On Tuesday night (August 28, 2018), Jeff Marx of Quest Consultants presented the initial results of the Citizens’ Risk Assessment concerning the Dragonpipe (Mariner East 2 pipeline) and its sibling pipelines. He presented so much data that it was difficult to digest it all. People who came expecting simple answers may have been disappointed.
In particular, people who came wondering “should I be more worried or should I be reassured?” might have left feeling they still didn’t know how to answer that question. They just came away with a fistful of difficult-to-assess probabilities.
Pipeline risk and lightning risk. To me, the most useful way to think about pipeline risks is by comparison with other risks we routinely face. One of those risks is death by lightning.
Death by lightning is not very common. In the US, your chance of dying by lightning in a given year is about 1 in 13 million. Your probability of dying from a pipeline leak from the Dragonpipe if you were living by it when in operation is about 150 times greater—1 chance in 81,000 each year– according to Quest’s calculations for the Citizen’s Risk Assessment.
Some people will find that comparison reassuring. Even if you live quite close to the pipeline, and live there for a decade or two, your odds are favorable. Others, though, will be troubled. After all, most people who die from lightning strikes have put themselves in a position to be struck. They are out golfing, or on a sailboat, with a thunderstorm in the area. To some extent, they have put themselves at risk. And, when they took the risk, they assessed the benefits: they considered the fun they would miss if they cut short their golfing or sailing, and they decided it was worth risking the unlikely event of a lightning strike.
It’s different with these pipelines. No one asked us to decide whether we wanted to live near them. And we can’t easily abandon our proximity to the pipeline, the way we could abandon a golf or sailboat outing. If you own a home near the pipeline, the only real choice is whether or not to sell and move—a choice with huge financial and personal implications.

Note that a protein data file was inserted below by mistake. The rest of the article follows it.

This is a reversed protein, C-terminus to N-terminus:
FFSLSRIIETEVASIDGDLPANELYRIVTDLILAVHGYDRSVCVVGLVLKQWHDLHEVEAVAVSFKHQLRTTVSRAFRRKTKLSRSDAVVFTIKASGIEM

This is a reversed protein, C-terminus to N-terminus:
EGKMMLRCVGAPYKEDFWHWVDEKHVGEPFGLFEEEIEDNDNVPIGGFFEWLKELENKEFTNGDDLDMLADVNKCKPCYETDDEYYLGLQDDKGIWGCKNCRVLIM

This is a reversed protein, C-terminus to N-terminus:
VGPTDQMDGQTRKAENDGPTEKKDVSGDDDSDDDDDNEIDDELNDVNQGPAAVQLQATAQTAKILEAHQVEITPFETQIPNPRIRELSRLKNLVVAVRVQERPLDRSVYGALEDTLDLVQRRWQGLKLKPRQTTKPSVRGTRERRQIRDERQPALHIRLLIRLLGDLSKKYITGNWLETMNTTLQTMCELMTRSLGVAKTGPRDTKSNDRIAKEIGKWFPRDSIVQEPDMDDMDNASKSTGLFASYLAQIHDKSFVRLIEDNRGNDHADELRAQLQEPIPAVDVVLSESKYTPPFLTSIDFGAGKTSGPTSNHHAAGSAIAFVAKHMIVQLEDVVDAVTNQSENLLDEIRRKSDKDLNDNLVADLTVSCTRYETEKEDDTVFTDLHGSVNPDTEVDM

Nor are we getting any benefit from the pipelines (unlike the fun we would get from golf or sailing). Almost all of the highly-dangerous material to be carried by these pipelines is destined for export, to be made into plastic in Europe.
In effect, what Sunoco is doing is the equivalent of placing us on high, exposed ground, with the possibility of lightning, and telling us not to worry because the chance of being killed is small.
Pipeline risk and drinking water risk. A better analogy than lightning risk is the risk that residents of Flint, Michigan were exposed to when their drinking water was polluted with lead. They weren’t given a choice about it. The people responsible kept telling them there was nothing to worry about, and they were believed—until residents (especially children) started getting sick.
The analogy isn’t perfect, because lead poisoning is a continuous, cumulative catastrophe and pipeline leaks are sudden catastrophes. But, like residents of Flint, we are facing a severe threat to our well-being, without our consent and with no benefit to us.
In Flint, steps are finally being taken to correct the situation. Those in charge here (regulators, most politicians, and the corporation that is directly responsible) are doing nothing.